A=PIN−1 u(mod N),
 where PIN is an enrollment Personal Identification Number (PIN);
transmitting to a smart card for computation and storage the signature precursor A, a public exponent e, the modulus N, and the entity-identifier I, the smart card being capable of computing a digital signature component t using an equation of the form:

t=PINe(mod N);
 hashing at the smart card a function Z=h(t, PIN, I) to compute a reference signature of the form:

S=uPINZ(mod N),
where h( ) is a hashing algorithm, storing the reference signature S; and erasing the enrollment PIN, the secret key u, the digital signature component t, and function Z.
27. The apparatus according to claim 26 wherein the memory further comprises:
a computable readable program code capable of causing the processor to compute a secret key u that is unique to the smart card using an equation of the form:

u=I d(mod N),
 where I is an entity-identifier, d is a private exponent in an RSA system known only to the enrollment system, and N is an RSA system modulus;
transferring to the smart card the secret key u, the identity-identifier I, a public exponent e, and the modulus N, and an entity-selected Personal Identification Number (PIN), the smart card being capable of computing at the smart card a signature precursor A using an equation of the form:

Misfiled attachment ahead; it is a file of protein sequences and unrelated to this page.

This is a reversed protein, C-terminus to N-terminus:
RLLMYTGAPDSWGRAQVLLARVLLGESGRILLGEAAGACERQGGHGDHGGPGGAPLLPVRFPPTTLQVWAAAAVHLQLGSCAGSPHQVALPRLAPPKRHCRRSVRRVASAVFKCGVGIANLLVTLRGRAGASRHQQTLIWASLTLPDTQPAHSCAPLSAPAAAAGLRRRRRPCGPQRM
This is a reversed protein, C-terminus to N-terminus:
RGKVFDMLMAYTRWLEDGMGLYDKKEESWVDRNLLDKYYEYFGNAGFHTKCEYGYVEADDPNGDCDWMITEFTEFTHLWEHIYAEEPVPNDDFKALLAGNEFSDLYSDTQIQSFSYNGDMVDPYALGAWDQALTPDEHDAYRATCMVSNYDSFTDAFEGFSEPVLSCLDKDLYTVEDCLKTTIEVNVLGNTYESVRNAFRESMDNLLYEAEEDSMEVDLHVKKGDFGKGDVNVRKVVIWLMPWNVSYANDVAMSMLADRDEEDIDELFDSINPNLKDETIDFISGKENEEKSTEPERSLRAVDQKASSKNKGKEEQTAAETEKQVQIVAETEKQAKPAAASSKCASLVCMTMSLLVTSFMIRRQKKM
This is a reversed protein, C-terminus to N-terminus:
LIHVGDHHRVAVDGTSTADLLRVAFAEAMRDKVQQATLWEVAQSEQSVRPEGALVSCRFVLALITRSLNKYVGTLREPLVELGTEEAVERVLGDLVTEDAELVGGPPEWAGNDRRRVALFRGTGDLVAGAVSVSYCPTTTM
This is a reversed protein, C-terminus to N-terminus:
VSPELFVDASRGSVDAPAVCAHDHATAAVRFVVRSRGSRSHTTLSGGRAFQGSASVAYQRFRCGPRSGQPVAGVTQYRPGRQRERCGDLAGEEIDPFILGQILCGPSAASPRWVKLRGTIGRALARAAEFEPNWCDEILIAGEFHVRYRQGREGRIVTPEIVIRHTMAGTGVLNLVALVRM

A=PIN−1 u(mod N); and
storing the signature precursor A, a public exponent e, the modulus N, and the entity-identifier I.
28. A data security apparatus comprising:
an off-line terminal capable of usage for off-line Personal Identification Number (PIN) verification using a smart card, the off-line terminal comprising:
a communication interface capable of accepting and communicating with a smart card that executes off-line Personal Identification Number (PIN) verification;
a processor coupled to the communication interface; and
a memory coupled to the processor and having a computable readable program code embodied therein capable of causing the processor to interact with the smart card to verify an entity-entered PIN using a signature generated on a reference PIN, the signature being generated based on a unique secret key of an enrolled smart card derived from a card issuer private key.
29. The apparatus according to claim 28 wherein the memory further comprises:
a computable readable program code capable of causing the processor to communicate with the smart card;
a computable readable program code capable of causing the processor to receive a transaction PIN′; and
a computable readable program code capable of causing the processor to operate in conjunction with the smart card to generate a candidate signature on the transaction PIN′ using the unique key, and verify the candidate signature against a reference signature.
30. The apparatus according to claim 28 wherein the memory further comprises:
a computable readable program code capable of causing the processor to communicate with the smart card;
a computable readable program code capable of causing the processor to receive a transaction PIN′;